[XML-SIG] Parsing XML for deeply nested structures

Michael McLay mclay@nist.gov
Thu, 10 Aug 2000 21:17:49 -0400 (EDT)

travish writes:
 > Actually, I want something between the two APIs that appear to be present
 > (lexing and generating an AST).  For example, in the reduce phase
 > of a shift-reduce parser like yacc (which corresponds to a close-tag
 > event from an "event driven API"), one is given the ability to
 > 'condense' all of the subtrees of this particular node, requiring
 > neither a full AST nor keeping track of the stack of nested tags
 > you may currently be processing in.  This would be extremely handy
 > for (e.g.) converting XML to nested data structures.


 > All of the example I've seen have a fixed, shallow tag hierarchy and so
 > are toy problems which don't encounter these complexities.

There are major efforts underway to develop XML based standards for
engineering data, so it is likely that this kind of problem will
become very common as soon.  Think of any product category and you'll
find someone working on an XML mapping.

I am working with a standards group and Georgia Tech on an XML Schema
for representing the manufacturing data needed to produce a printed
circuit board and a printed circuit assembly.  This is a fairly easy
example to grok for anyone who has ever seen a printed circuit board.
It requires a deeply nested XML tag set with a corresponding deeply
nested set of structures that must be referenced by CAD and CAM

The XML Schema for the GenCAM standard is at:


The example file is at:


This is a typical example of a nested structure.  The GenCAM
description of a printed circuit boards contains about 18 top level
sections, for this example I'll explain the interaction between the
PRIMITIVES and ROUTES section.  A PRIMITIVES section has a list of
GROUP objects.  Each GROUP is a separate name-space.  All 
GROUP name space names are unique to a GenCAM file.  One group might
hold standard colors and another might hold line descriptions.  It is
up to the vendor to decide how to partition the name-spaces.  The
GROUP contains a PAINTDESC object definition.  This defines the fill
used inside of polygon and other closed shapes.

The ROUTES section follows the PRIMITIVES section..  ROUTES contains a 
list of GROUP objects.  A ROUTES GROUP contains a 
list of ROUTE objects and a ROUTE (which represents a copper trace
etched on the printed circuit board) contains a list of geometry
objects, such as PATH, PLANE, VIA, TESTPAD...  

Representing pointers between objects in XML is a special case problem 
that is very common in engineering data structures.  A small
example extracted from the dieter6.xml file will illustrate the
problem.  The example contains only one GROUP and only one ROUTE in
that group.  A PCB design would typically have between 100 and 100k
unique routes.   

    <GROUP primitive_group_id="prim4" >
      <PAINTDESC paintdesc_name="filled" paint_type="FILL" />
    <GROUP route_group_id="route1" >
      <ROUTE net_name="Ground" net_class="GROUND" >
        <PATH layers_ref="lay1:2" linedesc_ref="prim4:signalwidth" >
          <POLYLINE >
            <STARTAT start_xy="(1300,1400)" />
            <LINETO end_xy="(1200,2200)" />
        <PLANE layers_ref="lay1:2" paintdesc_ref="prim4:filled" >
          <POLYGON >
            <STARTAT start_xy="(0,0)" />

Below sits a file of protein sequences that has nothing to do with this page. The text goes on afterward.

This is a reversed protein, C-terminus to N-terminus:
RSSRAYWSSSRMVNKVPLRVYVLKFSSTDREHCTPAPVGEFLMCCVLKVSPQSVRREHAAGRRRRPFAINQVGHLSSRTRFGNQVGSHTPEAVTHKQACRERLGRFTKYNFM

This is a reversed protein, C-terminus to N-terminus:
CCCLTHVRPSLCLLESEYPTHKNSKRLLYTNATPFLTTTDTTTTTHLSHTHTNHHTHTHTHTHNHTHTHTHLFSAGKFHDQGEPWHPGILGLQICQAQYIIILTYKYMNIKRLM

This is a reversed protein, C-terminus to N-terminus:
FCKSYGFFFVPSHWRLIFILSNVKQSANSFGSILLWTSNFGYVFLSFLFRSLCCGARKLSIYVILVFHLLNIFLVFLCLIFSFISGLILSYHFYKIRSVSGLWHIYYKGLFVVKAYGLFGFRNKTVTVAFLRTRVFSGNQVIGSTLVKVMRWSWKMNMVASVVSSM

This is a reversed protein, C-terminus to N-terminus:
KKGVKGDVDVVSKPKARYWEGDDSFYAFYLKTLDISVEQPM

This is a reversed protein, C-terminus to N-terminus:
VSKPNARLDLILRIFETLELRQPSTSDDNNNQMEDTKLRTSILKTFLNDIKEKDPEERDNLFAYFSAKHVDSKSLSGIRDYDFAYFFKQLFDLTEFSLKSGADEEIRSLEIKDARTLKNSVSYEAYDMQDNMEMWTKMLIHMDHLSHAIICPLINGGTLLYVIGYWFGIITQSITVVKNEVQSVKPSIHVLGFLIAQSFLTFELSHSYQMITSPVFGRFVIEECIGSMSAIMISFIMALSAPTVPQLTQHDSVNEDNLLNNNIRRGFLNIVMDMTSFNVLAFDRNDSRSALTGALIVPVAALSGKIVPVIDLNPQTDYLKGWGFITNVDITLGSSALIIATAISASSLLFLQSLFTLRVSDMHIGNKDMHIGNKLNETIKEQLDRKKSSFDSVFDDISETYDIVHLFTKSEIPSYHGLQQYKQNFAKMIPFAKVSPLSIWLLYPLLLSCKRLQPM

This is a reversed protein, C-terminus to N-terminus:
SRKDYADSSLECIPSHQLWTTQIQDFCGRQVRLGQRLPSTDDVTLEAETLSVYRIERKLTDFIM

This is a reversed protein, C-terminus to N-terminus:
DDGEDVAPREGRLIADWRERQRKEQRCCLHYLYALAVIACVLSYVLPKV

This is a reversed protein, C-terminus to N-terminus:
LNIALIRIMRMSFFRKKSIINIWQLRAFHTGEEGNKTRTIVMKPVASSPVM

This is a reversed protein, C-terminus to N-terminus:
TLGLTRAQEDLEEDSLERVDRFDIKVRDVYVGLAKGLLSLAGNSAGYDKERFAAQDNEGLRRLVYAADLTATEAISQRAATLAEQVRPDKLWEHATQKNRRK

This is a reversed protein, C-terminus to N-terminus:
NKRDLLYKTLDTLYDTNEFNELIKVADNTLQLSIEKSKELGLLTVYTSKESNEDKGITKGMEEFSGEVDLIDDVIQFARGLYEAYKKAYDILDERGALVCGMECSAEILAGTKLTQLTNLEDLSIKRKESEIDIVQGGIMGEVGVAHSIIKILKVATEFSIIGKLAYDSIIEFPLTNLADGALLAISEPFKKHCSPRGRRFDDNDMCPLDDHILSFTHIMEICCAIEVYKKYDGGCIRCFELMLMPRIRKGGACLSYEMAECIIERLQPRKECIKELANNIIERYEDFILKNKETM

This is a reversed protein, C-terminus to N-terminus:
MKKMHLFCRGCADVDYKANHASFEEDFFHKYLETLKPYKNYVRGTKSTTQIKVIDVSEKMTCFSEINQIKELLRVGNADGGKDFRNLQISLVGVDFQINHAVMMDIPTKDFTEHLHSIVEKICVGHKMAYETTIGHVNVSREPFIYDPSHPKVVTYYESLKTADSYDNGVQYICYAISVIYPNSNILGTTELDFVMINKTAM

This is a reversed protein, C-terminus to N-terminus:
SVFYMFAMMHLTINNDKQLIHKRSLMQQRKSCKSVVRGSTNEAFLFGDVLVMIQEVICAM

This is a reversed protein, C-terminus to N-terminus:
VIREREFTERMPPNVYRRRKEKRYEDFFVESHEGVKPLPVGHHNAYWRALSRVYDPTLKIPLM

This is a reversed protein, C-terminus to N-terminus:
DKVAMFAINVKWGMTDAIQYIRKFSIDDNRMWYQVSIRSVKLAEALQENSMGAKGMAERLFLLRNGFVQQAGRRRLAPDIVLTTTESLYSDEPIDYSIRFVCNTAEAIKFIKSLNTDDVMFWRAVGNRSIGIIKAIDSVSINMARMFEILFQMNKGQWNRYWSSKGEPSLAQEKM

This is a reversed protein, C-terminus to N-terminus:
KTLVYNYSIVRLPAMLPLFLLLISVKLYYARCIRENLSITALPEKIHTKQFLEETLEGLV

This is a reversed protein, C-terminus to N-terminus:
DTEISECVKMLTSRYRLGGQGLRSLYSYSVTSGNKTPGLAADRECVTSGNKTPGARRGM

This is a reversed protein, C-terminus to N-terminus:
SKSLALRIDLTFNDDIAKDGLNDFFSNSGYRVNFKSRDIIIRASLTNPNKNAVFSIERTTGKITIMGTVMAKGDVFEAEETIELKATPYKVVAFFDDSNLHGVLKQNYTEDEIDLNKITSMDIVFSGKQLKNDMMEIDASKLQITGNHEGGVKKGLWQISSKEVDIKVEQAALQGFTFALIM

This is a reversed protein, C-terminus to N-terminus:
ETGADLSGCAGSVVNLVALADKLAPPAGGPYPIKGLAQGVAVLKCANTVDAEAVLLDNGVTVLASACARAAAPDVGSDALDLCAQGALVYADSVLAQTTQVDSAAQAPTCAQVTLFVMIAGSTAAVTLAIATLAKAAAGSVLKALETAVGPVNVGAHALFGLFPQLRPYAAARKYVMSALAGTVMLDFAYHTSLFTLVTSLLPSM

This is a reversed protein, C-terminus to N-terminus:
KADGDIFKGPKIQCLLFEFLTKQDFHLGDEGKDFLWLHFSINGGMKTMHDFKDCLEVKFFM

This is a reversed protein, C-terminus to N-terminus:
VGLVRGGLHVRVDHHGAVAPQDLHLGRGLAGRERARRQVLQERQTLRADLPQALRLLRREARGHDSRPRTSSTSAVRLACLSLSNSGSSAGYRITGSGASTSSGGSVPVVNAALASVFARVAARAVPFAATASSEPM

<LINETO end_xy="(1200,0)" />
            <LINETO end_xy="(1200,2400)" />
            <LINETO end_xy="(0,2400)" />
            <ENDLINE />
        <COMPPIN component_ref="cmp1:R1" pattern_pin_ref="Pin1" />

In the ROUTE definition there is a PLANE object defined using the

        <PLANE layers_ref="lay1:2" paintdesc_ref="prim4:filled" >

The paintdesc_ref attribute is used to specify a relationship between
the PLANE object in the ROUTE and the PAINTDESC object defined in the
PRIMITIVES section.  The paintdesc_ref contains a string that when
split on the first ':' in the string identifies the name of the GROUP
and the name of the PAINTDESC that is to be used to fill the PLANE.  

Resolving the object pointer between the PLANE and the PAINTDESC isn't 
done automatically using an XML parser.  We might of been able to use
one of the standard features of XML, such as XPATH, to define the
relationship, but this seemed like a nature point for breaking between 
the standard off-the-shelf XML object handling and the custom code
that will be required to populate the structures of the CAD and CAM

This breaking point between standard XML parsing and building custom
objects is probably a pattern language, but I wouldn't know how to
define it.  I'm still struggling with the hand-off between the two.

There is a huge legacy code base of engineering software that will
eventually be reading and writing this XML format.  The industry I'm
working with is just one of many that are converting their engineering
data to XML format.  Most likely each tool vendor will do this by
attaching an XML parser to the existing code and populating there
existing data structures as the object definitions as the XML parser
reads the data.  Is there an easy way to associate which data
structures should be populated as each of the XML tags are
encountered?  I was thinking it might be possible to automatically
generate a parse tree directly from the XML Schema definition.  

I'd appreciate feedback on the approach used to define pointers
between structures.  Is there a standard way that would also be
efficient for a file that may contain millions of these references? 
I would be interested in seeing the example rewritten using any
alternative notations, such as XPATH.